There are several frozen-yogurt shops opening soon in Denver, but possibly none so ambitious as Golden Spoon, which will open its first Mile High City outpost -- and fifth Colorado location -- this weekend in Stapleton at 7505 East 35th Avenue. And Mike and Julie Haslar, the franchisees behind the expansion, aren't stopping there: The couple has plans to open a total of thirty Golden Spoons over the next few years.
"We looked around Denver, and there weren't a whole lot of options for frozen yogurt," says Mike of the decision to commit to opening so many spots in this market. "We'd spent a lot of time in Southern California, and we fell in love with the product -- our kids loved it as much as In-N-Out and Trader Joes."
"They're really excited to be here," adds CJ Powell, who does public relations for the franchisees. "They see Colorado as a really good fit."
Golden Spoon is a Southern California-based institution more closely aligned with a traditional ice cream shop experience than the self-serve frozen-yogurt joints that have become increasingly popular. Most shops offer somewhere between twelve and sixteen flavors, most of which are non-fat, and a slew of toppings, including candy and fresh fruit. Powell says the sweet spot for the chain is the old-fashioned vanilla. He also notes that some shops have added tart frozen yogurts, since those have really taken off.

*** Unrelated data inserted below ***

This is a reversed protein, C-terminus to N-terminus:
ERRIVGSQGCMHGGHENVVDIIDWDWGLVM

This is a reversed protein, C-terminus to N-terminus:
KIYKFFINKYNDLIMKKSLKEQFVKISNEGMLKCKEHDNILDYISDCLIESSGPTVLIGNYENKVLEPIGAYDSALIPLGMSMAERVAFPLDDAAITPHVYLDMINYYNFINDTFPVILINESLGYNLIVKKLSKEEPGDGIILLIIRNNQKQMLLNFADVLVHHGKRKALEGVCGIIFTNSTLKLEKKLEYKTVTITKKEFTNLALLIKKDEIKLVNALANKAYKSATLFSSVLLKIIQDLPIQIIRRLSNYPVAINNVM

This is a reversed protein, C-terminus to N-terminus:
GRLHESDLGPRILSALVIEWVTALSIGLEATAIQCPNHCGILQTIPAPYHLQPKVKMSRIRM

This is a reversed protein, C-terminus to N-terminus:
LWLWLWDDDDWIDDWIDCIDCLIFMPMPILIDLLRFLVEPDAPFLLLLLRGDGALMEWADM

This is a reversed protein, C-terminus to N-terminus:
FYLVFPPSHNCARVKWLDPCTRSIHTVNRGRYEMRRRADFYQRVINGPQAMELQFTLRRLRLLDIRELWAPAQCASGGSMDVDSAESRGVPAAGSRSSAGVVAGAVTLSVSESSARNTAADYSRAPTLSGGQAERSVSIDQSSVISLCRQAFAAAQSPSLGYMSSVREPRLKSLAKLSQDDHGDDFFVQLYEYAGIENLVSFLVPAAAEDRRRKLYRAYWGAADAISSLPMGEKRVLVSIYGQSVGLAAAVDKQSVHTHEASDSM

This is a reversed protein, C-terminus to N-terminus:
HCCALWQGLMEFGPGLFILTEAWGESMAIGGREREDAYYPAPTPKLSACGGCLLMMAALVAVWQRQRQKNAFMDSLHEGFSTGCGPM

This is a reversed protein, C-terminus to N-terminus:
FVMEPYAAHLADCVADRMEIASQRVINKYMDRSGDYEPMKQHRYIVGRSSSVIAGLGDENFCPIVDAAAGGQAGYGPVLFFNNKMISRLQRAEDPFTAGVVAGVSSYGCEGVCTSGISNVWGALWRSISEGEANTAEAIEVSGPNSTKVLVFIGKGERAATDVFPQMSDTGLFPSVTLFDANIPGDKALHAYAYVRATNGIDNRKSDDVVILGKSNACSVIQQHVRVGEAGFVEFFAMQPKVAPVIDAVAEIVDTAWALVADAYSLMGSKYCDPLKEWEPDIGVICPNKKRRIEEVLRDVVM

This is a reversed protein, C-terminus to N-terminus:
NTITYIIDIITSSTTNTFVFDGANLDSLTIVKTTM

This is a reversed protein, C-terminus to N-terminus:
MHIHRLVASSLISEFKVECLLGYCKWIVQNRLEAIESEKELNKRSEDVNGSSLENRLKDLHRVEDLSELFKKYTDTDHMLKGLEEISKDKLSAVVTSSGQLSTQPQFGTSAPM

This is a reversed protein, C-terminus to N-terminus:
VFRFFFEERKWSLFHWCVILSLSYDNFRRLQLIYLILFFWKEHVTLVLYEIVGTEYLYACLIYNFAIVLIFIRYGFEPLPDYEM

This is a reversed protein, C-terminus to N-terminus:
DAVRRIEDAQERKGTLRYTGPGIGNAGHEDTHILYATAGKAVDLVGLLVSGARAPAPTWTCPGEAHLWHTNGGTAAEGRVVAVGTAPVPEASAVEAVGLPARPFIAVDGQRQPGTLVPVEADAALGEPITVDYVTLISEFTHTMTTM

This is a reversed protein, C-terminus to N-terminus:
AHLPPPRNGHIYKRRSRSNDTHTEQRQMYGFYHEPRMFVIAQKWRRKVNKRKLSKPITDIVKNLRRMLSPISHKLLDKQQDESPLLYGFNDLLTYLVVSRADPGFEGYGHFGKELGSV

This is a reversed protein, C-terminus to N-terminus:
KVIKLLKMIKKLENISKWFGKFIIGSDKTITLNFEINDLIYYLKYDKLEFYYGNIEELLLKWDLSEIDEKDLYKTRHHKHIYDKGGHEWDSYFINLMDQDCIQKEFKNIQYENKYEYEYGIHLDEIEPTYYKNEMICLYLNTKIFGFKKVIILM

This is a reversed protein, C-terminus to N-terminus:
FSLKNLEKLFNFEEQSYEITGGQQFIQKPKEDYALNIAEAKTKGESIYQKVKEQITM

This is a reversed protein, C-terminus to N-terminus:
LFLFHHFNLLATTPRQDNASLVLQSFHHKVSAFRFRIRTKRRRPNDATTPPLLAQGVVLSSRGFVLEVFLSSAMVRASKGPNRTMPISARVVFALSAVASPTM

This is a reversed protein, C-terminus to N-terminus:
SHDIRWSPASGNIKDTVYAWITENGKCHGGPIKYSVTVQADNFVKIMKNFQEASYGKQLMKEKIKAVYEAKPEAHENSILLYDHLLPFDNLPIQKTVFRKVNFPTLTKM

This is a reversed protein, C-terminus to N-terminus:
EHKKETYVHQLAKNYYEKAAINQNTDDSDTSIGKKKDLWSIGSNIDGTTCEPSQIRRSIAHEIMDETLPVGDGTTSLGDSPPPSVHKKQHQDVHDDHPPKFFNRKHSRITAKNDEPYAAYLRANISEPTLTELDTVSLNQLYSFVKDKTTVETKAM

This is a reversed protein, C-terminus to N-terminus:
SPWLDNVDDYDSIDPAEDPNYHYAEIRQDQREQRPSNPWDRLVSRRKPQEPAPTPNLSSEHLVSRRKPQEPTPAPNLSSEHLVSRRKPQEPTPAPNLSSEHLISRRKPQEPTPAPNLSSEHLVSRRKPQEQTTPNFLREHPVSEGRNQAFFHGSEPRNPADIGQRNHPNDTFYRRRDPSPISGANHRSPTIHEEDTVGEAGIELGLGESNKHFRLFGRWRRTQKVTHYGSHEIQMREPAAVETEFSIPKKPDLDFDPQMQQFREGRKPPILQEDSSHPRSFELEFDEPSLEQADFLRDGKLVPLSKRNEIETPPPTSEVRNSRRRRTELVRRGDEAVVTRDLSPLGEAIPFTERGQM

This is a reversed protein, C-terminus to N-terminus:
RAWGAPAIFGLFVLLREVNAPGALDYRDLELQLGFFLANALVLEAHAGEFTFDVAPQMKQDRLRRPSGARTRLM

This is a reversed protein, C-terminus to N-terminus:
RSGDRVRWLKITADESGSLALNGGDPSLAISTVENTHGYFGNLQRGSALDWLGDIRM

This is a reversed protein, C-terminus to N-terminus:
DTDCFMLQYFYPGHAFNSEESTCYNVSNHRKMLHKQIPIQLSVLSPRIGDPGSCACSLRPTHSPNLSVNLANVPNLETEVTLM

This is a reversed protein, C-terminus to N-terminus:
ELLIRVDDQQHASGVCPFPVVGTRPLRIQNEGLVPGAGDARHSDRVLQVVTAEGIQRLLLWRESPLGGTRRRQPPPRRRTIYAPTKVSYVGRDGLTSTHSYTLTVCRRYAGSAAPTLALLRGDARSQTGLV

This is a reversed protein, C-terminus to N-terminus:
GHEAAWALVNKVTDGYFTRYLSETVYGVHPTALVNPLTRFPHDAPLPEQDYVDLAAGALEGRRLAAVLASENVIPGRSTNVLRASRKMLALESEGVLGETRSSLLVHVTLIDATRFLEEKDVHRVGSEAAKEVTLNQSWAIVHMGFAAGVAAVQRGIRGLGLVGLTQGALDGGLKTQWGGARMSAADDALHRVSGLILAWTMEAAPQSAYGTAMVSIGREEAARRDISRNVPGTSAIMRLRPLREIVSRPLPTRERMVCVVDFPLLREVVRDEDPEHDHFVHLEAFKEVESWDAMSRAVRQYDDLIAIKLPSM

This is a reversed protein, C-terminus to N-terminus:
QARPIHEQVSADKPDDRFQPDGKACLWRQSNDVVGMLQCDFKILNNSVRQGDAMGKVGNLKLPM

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The Stapleton store is the last to open of the first five planned by the Haslars (the others are in Centennial, Broomfield, Arvada and Fort Collins). And with the yogurt machines revving up there this weekend, they're already looking to what's next.
"They're currently deciding where to launch the next set," says Powell, noting that while he has no idea what they'll eventually come up with, cities like Boulder might be in play. Mike says that the franchisee agreement covers everything from Fort Collins to Colorado Springs and that they're exploring Highlands Ranch, Parker and Littleton in addition to Louisville and Lafayette.
"We've got to get through the summer first," he says. "I don't want to be under construction and figuring out operations at the same time."